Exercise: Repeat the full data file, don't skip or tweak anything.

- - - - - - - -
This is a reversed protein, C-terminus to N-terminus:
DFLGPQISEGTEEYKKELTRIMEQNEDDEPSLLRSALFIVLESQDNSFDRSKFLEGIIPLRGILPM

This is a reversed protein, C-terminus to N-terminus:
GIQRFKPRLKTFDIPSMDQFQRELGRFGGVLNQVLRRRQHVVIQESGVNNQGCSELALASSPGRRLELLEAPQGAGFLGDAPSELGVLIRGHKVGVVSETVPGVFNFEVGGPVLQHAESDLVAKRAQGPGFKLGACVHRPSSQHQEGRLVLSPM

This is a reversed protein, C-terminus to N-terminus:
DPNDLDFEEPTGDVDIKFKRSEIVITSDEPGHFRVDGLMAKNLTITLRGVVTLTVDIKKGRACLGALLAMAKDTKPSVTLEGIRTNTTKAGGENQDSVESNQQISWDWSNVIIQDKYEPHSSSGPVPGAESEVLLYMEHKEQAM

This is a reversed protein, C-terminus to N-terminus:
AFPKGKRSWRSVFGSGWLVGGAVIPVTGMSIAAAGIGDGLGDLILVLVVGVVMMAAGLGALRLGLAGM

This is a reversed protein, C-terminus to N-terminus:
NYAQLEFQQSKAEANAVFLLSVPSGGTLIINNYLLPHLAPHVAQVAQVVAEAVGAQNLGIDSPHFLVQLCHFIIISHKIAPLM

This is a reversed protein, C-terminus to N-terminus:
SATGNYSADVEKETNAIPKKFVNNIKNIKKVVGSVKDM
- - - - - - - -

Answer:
This is a reversed protein, C-terminus to N-terminus:
DFLGPQISEGTEEYKKELTRIMEQNEDDEPSLLRSALFIVLESQDNSFDRSKFLEGIIPLRGILPM

This is a reversed protein, C-terminus to N-terminus:
GIQRFKPRLKTFDIPSMDQFQRELGRFGGVLNQVLRRRQHVVIQESGVNNQGCSELALASSPGRRLELLEAPQGAGFLGDAPSELGVLIRGHKVGVVSETVPGVFNFEVGGPVLQHAESDLVAKRAQGPGFKLGACVHRPSSQHQEGRLVLSPM

This is a reversed protein, C-terminus to N-terminus:
DPNDLDFEEPTGDVDIKFKRSEIVITSDEPGHFRVDGLMAKNLTITLRGVVTLTVDIKKGRACLGALLAMAKDTKPSVTLEGIRTNTTKAGGENQDSVESNQQISWDWSNVIIQDKYEPHSSSGPVPGAESEVLLYMEHKEQAM

This is a reversed protein, C-terminus to N-terminus:
AFPKGKRSWRSVFGSGWLVGGAVIPVTGMSIAAAGIGDGLGDLILVLVVGVVMMAAGLGALRLGLAGM

This is a reversed protein, C-terminus to N-terminus:
NYAQLEFQQSKAEANAVFLLSVPSGGTLIINNYLLPHLAPHVAQVAQVVAEAVGAQNLGIDSPHFLVQLCHFIIISHKIAPLM

This is a reversed protein, C-terminus to N-terminus:
SATGNYSADVEKETNAIPKKFVNNIKNIKKVVGSVKDM